Damien Sharkov, Newsweek
Russian senators are calling on President Vladimir Putin to put sanctions on Poland for a law that could see Soviet memorials in the country torn down.
Poland’s new law demands the removal of dates, names and mentions on public monuments that seem to glorify Communism or “any other totalitarian” regime. This mostly affects the many monuments built during Poland’s Cold War decades as a satellite state for the Soviet Union, and Russia has been particularly critical of the affect on memorials to Soviet soldiers who died fighting Nazism during World War II.
Russian senators have taken such grave offense at their neighbor’s actions that they have used an open letter to unanimously calling for Putin to punish Poland.
Senator Konstantin Kosachev, chairman of the International Affairs Committee that tabled the statement before lawmakers, called for Putin to implement “restrictive measures” on relations with Poland and the Polish officials that put the draft for the law forward.
The most emotive part of the issue for Russia officials seems to be the memory of around 600,000 Soviet soldiers who died in Poland during World War II. The traumatic loss of life to the Soviet Union’s people during World War II is still vividly remembered in Russia but also frequently politicized.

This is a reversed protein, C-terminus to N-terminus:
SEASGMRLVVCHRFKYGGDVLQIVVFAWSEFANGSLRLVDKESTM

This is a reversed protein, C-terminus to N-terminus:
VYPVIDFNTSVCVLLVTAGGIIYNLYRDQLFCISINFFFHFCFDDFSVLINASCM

While in Russia the final Soviet siege of Nazi Berlin is annually marked with a huge celebration, Poles remember early Soviet action in World War II, focusing instead on the first year and a half of the conflict, when the Soviets and Nazis amicably split Poland’s territory between them. Moscow did not go to war with Nazi Germany until the German Wehrmacht mounted an attack on the Soviet Union.
Russian senators are calling on Putin to demand full compliance with two agreements between Moscow and Warsaw that secure the preservations of Red Army memorials. “We are going to carefully observe the actions of the Polish authorities with regards to memorial sites in the coming time,” Kosachev said.
“Particularly blasphemous is the fact that the adoption of these legal amendments was on June 22 June, 2017 – on the Day of Remembrance and Grief, which has long been linked to mourning the dead, tortured and killed during the years of the Great Fatherland war,” Kosachev said, using the Soviet-era name for World War II.
Poland, however, has dismissed criticisms of the law on such grounds, saying that Russian officials are deliberately trying to “discredit” Poland.
The law “does not aim to and is not directed at changing laws concerning monuments which form part of a burial place for Red Army soldiers,” Poland’s Foreign Ministry saidin a statement last week.
Soviet wartime memory is still very prescient in Russian public life and an independent pollster has found that majority of Russians believe the Red Army could have defeated the Nazis alone, without the U.S., U.K. or other forces.